THE family of a great-grandfather who could not have the send-off he deserved due to coronavirus restrictions have thanked the community who lined the streets to say farewell to him.

The funeral of Jacky Turner (92) was held on May 1, with villagers in Corbridge, where he was born in 1928 and died on April 17, coming to their doorsteps to clap as the funeral car wound its way through the village.

Jacky’s daughter Margaret Terrone said the support was “heartwarming” after the family were disappointed not to be able to have the funeral he would have wanted.

“We were always planning a good send off for my dad,” she said. “He loved a funeral. He loved church and the songs and hymns and meeting up with everybody at the wake to share stories.”

They were not allowed to hold the funeral in the church, and it took place instead at the crematorium in Newcastle, with only a maximum of 20 people allowed due to social distancing. Meanwhile, there could be no funeral cars for the family and the ceremony in the chapel could not include hymns or singing.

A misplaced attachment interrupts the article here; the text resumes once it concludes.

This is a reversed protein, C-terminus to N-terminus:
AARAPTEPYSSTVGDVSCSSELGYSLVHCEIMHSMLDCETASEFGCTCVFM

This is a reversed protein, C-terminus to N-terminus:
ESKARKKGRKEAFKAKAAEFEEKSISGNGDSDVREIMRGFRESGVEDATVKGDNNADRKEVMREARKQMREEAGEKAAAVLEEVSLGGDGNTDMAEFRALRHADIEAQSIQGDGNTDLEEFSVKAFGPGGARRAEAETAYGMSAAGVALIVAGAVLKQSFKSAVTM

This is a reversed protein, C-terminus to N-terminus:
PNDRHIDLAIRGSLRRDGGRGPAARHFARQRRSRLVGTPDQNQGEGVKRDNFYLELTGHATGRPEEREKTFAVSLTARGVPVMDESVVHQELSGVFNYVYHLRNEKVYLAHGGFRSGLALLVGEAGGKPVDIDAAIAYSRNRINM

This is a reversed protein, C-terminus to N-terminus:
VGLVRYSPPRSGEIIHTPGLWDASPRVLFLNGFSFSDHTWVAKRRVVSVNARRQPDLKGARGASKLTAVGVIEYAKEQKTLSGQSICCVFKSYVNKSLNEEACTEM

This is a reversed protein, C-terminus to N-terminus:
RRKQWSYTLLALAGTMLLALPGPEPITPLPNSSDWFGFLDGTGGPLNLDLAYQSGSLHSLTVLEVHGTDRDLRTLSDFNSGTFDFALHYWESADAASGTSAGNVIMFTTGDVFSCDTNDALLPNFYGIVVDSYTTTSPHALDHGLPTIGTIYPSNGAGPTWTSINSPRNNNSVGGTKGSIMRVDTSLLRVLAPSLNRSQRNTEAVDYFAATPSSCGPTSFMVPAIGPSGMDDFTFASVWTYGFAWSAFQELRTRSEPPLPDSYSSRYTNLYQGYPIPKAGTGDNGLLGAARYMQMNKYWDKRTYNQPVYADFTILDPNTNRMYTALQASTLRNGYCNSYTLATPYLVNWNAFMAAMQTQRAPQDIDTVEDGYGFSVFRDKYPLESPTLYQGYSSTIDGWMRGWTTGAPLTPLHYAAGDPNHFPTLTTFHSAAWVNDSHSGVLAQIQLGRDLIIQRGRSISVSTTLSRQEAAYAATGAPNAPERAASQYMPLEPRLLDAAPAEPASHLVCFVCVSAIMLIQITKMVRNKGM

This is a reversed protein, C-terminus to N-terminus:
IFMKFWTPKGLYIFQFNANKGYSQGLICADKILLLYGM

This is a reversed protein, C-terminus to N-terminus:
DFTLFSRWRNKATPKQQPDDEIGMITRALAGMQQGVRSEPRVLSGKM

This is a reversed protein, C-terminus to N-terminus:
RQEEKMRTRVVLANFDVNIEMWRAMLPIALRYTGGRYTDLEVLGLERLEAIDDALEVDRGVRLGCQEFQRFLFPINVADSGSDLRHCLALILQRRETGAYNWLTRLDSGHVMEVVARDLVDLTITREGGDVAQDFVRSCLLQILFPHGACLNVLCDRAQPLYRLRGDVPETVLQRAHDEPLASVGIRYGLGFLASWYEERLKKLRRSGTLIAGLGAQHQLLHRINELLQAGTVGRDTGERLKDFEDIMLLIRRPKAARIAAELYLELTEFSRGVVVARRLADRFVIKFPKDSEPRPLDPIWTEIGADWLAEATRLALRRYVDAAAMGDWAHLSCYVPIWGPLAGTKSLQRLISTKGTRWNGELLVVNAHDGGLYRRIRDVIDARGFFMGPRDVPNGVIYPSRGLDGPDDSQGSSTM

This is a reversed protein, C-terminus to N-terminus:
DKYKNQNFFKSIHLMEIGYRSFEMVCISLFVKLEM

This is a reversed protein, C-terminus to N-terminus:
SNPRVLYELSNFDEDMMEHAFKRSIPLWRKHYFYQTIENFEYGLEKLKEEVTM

Jacky’s grandchildren and great-grandchildren could not attend, and they instead joined other villagers in lining the streets and clapping, at a distance, as the car passed from his bungalow on Kiln View, past his old house on St Helen’s Lane, and out of the village. An old friend of Jacky’s played the pipe while others stood at the Wheatsheaf or Market Square to say their farewells.

Jacky married Betty in 1952 and after living near Bardon Mill for a while, they returned to his birthplace in Corbridge. They had four children, and he worked from a young age doing a variety of jobs throughout his life including farm work, doing the pipework at Kielder Dam and as a lorry driver.

Margaret said: “He was very much a family man. He used to take all of us, as well as other people’s children, swimming at the weekend. Everybody would be waiting for him down by the river.

“People will remember him sailing his boat on the Tyne with his collie dog - he always had a collie.

“He was a really hard worker and he would help anybody that he could. He really put himself out to help people.”

She added: “It is very difficult to have a funeral in these circumstances, but because people came out across the village it made up for it completely. I think it’s amazing what the community is doing to support people at a time like this when it is so needed - just to give somebody a really good send off.”